FDA, EMA Valsartan Update, New Data on Cancer Risk

Megan Brooks

September 13, 2018

UPDATED SEPTEMBER 14, 2018 // The US Food and Drug Administration (FDA) has announced their latest testing has shown a second substance, N-nitrosodiethylamine (NDEA), in three  lots of Torrent Pharmaceuticals' recalled valsartan drug products.

These Torrent products were included in the company's recall on August 23.

Valsartan is an angiotensin II receptor antagonist used to treat hypertension and heart failure. This past July, some valsartan products manufactured by the Chinese company Zhejiang Huahai Pharmaceuticals were found to be contaminated with N-nitrosodimethylamine (NDMA), a potential carcinogen, which led US and European regulators to pull all affected valsartan products from the market.

In a statement issued September 13, the FDA said it is continuing to test all products that contain valsartan for NDEA and related impurities.

"If the agency finds NDEA in products that have not been recalled, the FDA will work with companies to ensure all affected products are removed from the market. The agency is also evaluating the risks NDEA in these products poses to patients," the agency writes. "The FDA expects to complete this risk analysis in the coming days and will continue to provide updates to the public as new information becomes available."  

"As we continue to investigate the root cause of the impurities found in products that contain valsartan, our scientists are testing these products to better understand these impurities and to ensure they're not present in other products," added FDA Commissioner Scott Gottlieb, MD. "We're also taking steps to make sure we're providing stringent oversight of manufacturing processes to reduce the likelihood that impurities could be introduced into other products," he said.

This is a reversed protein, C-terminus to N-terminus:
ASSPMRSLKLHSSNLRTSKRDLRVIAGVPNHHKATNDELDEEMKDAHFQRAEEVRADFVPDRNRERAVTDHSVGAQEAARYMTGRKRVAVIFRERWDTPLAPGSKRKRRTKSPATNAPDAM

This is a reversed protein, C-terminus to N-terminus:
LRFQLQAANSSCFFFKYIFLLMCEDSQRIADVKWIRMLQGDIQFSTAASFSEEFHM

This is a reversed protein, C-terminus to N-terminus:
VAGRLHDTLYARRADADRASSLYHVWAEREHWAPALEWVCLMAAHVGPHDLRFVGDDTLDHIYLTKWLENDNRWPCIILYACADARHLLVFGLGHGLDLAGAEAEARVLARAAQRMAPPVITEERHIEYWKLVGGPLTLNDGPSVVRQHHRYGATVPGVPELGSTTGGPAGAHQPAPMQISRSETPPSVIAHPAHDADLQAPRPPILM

Gottlieb pledged to keep the public informed as the agency expands their investigation. "We'll also continue to work with global regulatory agencies to learn as much as we can about how these impurities came about and how they may affect patients' health around the globe," he said.

In a statement also issued September 13, the European Medicines Agency (EMA) said it is also assessing the effects of NDEA detected in valsartan made by Zhejiang Huahai using its previous manufacturing process. "Both NDEA and NDMA belong to the class of nitrosamines and are classified as probable human carcinogens (substances that could cause cancer)," the agency writes.

Data on levels of NDEA are currently "very limited," the statement notes, "and EMA will provide further information on whether its presence impacts the risk assessment once more information becomes available.

"Although the review covers all valsartan medicines, the immediate focus has been on medicines containing the active substance manufactured by Zhejiang Huahai and Zhejiang Tianyu  where unacceptable levels of NDMA have been confirmed," the agency writes. "EU authorities have now carried out inspections of the manufacturing sites of both companies in China and will consider the findings."

The EMA included an updated calculation of cancer risk, noting that the lifetime risk for cancer is considered low and reiterating this previous estimate of one case in 5000 adults taking the highest dose every day from July 2012 to July 2018.   

"EMA's risk assessment is based on the average levels of NDMA in the active substance produced by Zhejiang Huahai since 2012 (when the company changed its manufacturing process) and on the assumption that all the NDMA is transferred to the final product," the statement notes.

"Patients who have taken treatments with lower doses or for shorter lengths of time will be at a lower risk," they write. The risk will also be lower for patients taking valsartan produced by another company, Zhejiang Tianyu, which had smaller amounts of NDMA than valsartan produced by Zhejiang Huahai.

"The low risk estimate is to some extent supported by a Danish study which tracked patients who had taken medicines containing valsartan from Zhejiang Huahai over the past 6 years. However, the authors note that patients were followed up for a relatively short period (4.6 years on average)," they write.